12033570_10156081784860635_282216059_nIt may amuse you to know that for most of my career my guitar of choice has been a much-fiddled with £99 Encore Strat-copy that I’ve had since I was a teenager. The sound is nothing special, but it feels like an extension of my body and it’s worked perfectly fine across all four Leisur Hive albums as well as surviving a European tour with Cindytalk. I’ve long since swapped the pickups for some stock Fender single-coils. I occasionally joke (to myself, in my head, while eating bread, when it’s raining) that one day I’ll replace the neck and the body. Just like Trigger’s broom.

There have been one or two Fender Strats along the way including a very nice natural-finish Mexican thing that I still regret selling.

On Songs of the Breather (The Infinite Three’s 2014 album) I mostly used a no-name Les Paul copy with Wilkinson Vintage PAF pickups and .11s tuned down to open D. This all started to sound a little lumpy after a while though, but I guess I was feeling kind of lumpy at the time so it all worked out fine. It did however have an unusually un-Les Paul kind of “warm twang” in the middle position which was almost Jazzmaster-ish. No idea why. Nice sound, but still a bit lumpy.

Over the last year I have returned to the loving motherly embrace of Fender. My current guitar of choice is a Squier Telecaster with a Jazzmaster neck and Jazzmaster pickup (not a P90 despite what some folks may tell you!) at the neck position. No modifications going on – surprisingly, Fender/Squier made them like this. It sounds and feels gorgeous and is all over the new album. I also used a Japanese ’69 reissue Stratocaster on the album as well as Sam McLaughlin’s Thinline Tele. These days it’s Ernie Ball .10s in standard tuning. The Goldilocks-Zone of strings.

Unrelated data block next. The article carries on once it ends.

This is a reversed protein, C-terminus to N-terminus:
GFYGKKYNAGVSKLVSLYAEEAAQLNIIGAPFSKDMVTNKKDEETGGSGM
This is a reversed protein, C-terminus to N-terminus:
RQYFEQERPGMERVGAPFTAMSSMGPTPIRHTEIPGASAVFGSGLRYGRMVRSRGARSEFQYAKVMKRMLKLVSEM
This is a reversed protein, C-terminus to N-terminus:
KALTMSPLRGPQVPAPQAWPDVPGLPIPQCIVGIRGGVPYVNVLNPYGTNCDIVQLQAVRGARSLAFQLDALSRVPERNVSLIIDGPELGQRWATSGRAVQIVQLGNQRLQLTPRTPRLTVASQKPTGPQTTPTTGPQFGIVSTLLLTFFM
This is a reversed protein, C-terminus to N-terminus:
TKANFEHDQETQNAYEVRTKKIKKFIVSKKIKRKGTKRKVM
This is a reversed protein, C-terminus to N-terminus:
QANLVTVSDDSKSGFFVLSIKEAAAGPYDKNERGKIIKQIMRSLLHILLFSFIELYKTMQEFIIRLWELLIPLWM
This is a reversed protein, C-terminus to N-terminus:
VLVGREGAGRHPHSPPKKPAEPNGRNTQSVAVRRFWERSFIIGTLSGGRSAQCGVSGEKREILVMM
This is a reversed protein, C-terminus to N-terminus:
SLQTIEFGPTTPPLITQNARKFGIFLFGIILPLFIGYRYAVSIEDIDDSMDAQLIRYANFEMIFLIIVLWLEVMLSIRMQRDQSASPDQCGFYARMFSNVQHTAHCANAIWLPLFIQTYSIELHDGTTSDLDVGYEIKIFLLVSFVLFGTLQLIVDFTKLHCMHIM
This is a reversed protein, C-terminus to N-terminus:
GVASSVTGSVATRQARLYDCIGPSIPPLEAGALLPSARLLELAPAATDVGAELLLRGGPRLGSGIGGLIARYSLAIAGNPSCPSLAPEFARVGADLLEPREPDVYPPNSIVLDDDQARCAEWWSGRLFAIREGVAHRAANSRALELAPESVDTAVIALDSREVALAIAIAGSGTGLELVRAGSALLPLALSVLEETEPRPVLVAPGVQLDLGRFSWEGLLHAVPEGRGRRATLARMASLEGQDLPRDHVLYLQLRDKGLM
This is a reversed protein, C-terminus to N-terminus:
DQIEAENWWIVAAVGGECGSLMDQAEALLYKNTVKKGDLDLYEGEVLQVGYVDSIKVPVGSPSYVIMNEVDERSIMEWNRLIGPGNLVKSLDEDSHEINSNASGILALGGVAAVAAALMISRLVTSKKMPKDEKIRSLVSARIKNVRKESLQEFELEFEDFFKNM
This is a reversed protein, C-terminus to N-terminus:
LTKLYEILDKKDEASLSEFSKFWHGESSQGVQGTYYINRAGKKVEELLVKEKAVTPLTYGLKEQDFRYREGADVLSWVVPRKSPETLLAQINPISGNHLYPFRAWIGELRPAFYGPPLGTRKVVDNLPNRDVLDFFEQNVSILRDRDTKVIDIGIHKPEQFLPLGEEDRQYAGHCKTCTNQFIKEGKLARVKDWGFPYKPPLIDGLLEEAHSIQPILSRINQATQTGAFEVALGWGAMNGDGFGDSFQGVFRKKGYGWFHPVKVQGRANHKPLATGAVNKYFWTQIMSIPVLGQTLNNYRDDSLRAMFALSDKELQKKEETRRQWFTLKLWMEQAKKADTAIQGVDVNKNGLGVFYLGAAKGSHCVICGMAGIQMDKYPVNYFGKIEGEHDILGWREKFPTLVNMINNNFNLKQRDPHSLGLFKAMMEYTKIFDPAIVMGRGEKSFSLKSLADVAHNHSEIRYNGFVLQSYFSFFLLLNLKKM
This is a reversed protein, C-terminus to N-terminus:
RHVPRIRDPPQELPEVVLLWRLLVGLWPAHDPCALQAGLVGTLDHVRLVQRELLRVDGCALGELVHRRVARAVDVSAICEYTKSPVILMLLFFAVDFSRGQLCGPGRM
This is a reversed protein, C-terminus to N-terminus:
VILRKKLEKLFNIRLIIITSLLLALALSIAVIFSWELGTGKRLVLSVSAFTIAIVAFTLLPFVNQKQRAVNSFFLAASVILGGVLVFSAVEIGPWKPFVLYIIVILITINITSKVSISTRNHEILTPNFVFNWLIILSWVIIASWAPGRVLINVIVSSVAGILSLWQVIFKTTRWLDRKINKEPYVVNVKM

The Squier Tele/Jazzmaster hybrid is probably what you’ll see me playing at current live shows at the moment. A truly solid guitar in both literal and metaphysical terms. I’m keeping one eye open for a backup as they’re hard to find these days.

If you’ve heard any of my instrumental solo records from the last few years – the acoustic guitar is a Fender ‘G II E’ – at least I think that’s what it’s called. That’s what it says on the little faded sticker inside the body. Here’s a useful life-tip: If you don’t know someone’s name do not try to look inside their body for a little faded sticker. This method of identification only works with guitars and sometimes vacuum cleaners.

Amps | Pedals | I’ve had enough